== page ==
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Protesters enraged over the choking of Eric Garner by NY Police Officers

Most of the controversy stems not only from whether the officers used excessive force but also because that particular "choke" tactic by the police has been outlawed for some time. Islanders have evoked dismay over rhetoric of change without any actual change.

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Black man choked to death by cops

With images of Marlene Pinnock, a black woman brutally beaten by a California Patrol office on July 1 still fresh on the nation’s mind, another more fatal scene was captured on video yesterday from Staten Island.

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Jazzmobile at 50, Locke at Dizzy’s, Bronx Music, Tolliver at Cell

New York City jazz fans know it’s summer when they notice the birds flapping their wings over Harlem, grooving to the Summerfest Jazzmobile running full steam from July to August.

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Community still shaken after P.J.’s murder

The East New York community was unimpressed when, stoned faced and dressed in an orange Correction Department jumpsuit, Daniel St. Hubert pleaded not guilty by reason of insanity for the stabbing death of one child and the severe wounding of another child during an appearance in a Brooklyn courtroom.

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Developer ‘SLAPPS’ tenants down

On July 2, in a courtroom in lower Manhattan, a frivolous lawsuit came before a judge. The lawsuit, if allowed to go forward, could have a chilling, detrimental effect on all Americans’ rights to address and communicate with their elected officials.

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FCC doublespeak: Saying one thing and doing another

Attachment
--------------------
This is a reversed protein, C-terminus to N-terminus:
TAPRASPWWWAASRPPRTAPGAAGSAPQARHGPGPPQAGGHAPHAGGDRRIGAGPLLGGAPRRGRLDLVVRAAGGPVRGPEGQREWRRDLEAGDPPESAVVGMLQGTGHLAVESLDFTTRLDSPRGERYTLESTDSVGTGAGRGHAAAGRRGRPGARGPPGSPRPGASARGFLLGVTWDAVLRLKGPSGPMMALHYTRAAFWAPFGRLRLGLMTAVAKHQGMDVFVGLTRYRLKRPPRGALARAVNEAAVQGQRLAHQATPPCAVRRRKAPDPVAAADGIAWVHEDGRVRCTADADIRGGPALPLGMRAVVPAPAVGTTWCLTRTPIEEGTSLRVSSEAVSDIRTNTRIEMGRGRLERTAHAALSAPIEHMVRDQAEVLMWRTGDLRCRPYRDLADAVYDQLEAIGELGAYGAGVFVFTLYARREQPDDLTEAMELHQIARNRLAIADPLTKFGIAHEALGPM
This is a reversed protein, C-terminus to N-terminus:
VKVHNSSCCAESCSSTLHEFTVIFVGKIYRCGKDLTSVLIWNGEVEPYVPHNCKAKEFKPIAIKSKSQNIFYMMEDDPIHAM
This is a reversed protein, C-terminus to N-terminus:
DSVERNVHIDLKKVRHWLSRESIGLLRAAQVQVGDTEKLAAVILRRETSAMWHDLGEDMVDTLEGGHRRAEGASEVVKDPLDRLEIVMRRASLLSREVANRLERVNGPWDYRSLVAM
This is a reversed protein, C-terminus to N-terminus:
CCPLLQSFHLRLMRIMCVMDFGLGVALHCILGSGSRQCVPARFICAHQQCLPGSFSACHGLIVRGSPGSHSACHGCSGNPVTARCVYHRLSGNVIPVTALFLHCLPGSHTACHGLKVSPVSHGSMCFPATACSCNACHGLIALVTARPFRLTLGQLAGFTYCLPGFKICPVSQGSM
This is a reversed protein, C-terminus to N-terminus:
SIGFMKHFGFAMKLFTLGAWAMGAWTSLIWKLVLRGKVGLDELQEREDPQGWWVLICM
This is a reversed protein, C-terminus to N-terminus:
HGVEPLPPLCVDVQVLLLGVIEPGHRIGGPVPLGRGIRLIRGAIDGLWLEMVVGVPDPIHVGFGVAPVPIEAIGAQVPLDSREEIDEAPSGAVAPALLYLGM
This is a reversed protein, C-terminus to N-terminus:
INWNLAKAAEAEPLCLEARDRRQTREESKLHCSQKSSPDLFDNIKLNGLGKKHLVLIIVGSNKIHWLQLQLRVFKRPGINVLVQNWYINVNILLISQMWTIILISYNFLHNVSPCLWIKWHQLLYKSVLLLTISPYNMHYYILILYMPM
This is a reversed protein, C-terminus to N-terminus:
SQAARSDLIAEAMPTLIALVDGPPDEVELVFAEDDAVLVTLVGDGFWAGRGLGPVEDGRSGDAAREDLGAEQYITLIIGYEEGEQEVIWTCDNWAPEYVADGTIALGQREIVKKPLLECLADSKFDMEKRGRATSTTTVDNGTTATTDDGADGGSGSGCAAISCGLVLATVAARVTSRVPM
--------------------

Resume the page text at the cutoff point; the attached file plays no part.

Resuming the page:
The Telecommunications Act of 1996 specifies that the Federal Communications Commission “shall” review its broadcast ownership rules every four years, “determine if” those rules are necessary in the public interest as the result of competition and “repeal or modify” any regulation determined to no longer be in the public interest.

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Imhotep's Guide To Black Events

Greetings! With our GBE “Black Media Month” as the backdrop, we note preparations for the upcoming United States-African Leaders Summit in Washington, D.C., in August.

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African Burial Ground in East Harlem to be memorialized

Religion & Spiritualality

Originally scheduled for renovation throughout 2015 to 2019, the MTA’s bus depot at 2460 Second Ave. (between 126th and 127th streets) will instead shut down permanently Jan. 5, 2015 to make way for an African Burial Ground memorial.

Ameenah Rasul, leader of women in the Nation of Islam, dies at 90

The sight of large numbers of white-uniformed Nation of Islam women streaming into Lagree Baptist Church on West 125th Street in Harlem set off rumors of Minister Louis Farrakhan making an unannounced speaking engagement to the possible passing of an important Muslim.